Among other things, they weren’t excited about the fact that most of those who die on 8000-meter peaks are still there, impossible to recover. That didn’t excite me either, but it never changed my high-altitude dreams. My family can rest easy now. People my age are no longer allowed to climb Mt. Everest. So now I grieve what might have been and allow the characters in my novels to see the top of the world, a vision that changes everyone who makes a round trip.
The most famous photograph of Grand Teton National Park was taken by Ansel Adams in 1942 showing the Snake River in the foreground.
Many photographers take pictures of the Tetons from this side of the mountains.
These days they’re usually in color and often show The John Moulton Barn. I see this view almost weekly on Facebook. If I hadn’t seen various sections of the Snake River when I was young, I’d be tempted to ask: “Is there another side to these mountains and, if so, why don’t we ever see it?”
If I were a fan of conspiracy theories, I might ask for proof that these mountains are more than a giant mural or, perhaps, an exciting arête that’s no wider than a few hundred feet or so.
People have been visiting the Tetons as a 480-square mile National Park since 1929. According to the National Park Service, “Grand Teton National Park took decades to establish. Congress created the original park in 1929 to protect the Teton Range and several lakes at the foot of the mountains. In 1943, Franklin D. Roosevelt declared additional land in the valley to be Jackson Hole National Monument. In 1949, John D. Rockefeller, Jr. donated the land he purchased to the government to be included in the national park. Finally, in 1950, Congress combined the original park, the national monument, and the Rockefeller lands to establish the present-day Grand Teton National Park. In 1972, Congress established the John D. Rockefeller, Jr. Memorial Parkway, which connects Yellowstone and Grand Teton, to honor Rockefeller’s philanthropy and commitment to the National Park System.”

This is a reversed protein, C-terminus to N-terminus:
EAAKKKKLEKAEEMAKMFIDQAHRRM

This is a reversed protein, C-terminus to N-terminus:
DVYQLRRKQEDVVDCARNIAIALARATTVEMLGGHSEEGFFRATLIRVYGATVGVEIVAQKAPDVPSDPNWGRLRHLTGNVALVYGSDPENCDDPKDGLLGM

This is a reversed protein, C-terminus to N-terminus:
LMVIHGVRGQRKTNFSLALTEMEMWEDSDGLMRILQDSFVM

Sad to say, I have never been to Jackson Hole or climbed these mountains. Out of youthful stupidity, I skipped an opportunity to attend a photography class led by Ansel Adams in the 1960s because I was in love with somebody who finally ran off and married somebody else. If I had it to do over again, I would choose a more lasting experience. I might not be a professional photographer, but I would have met the master of western photography and (possibly) learned a few tips. Adams’ distinct style remains my favorite view of the out of doors.
And then perhaps my own camera would have proven to me that the Grand Tetons can be seen from both sides, like clouds.
When I see the natural world it looks like an Albert Bierstadt (1830-1902) painting:
While Bierstadt is long out of favor for purportedly being overly gaudy, romanticized work, I like the magical impressionism in it. The world I see looks like the world Bierstadt saw.
According to the Bierstadt website, he “was a German-American painter best known for his large landscapes of the American West. In obtaining the subject matter for these works, Bierstadt joined several journeys of the Westward Expansion. Though not the first artist to record these sites, Bierstadt was the foremost painter of these scenes for the remainder of the 19th century.”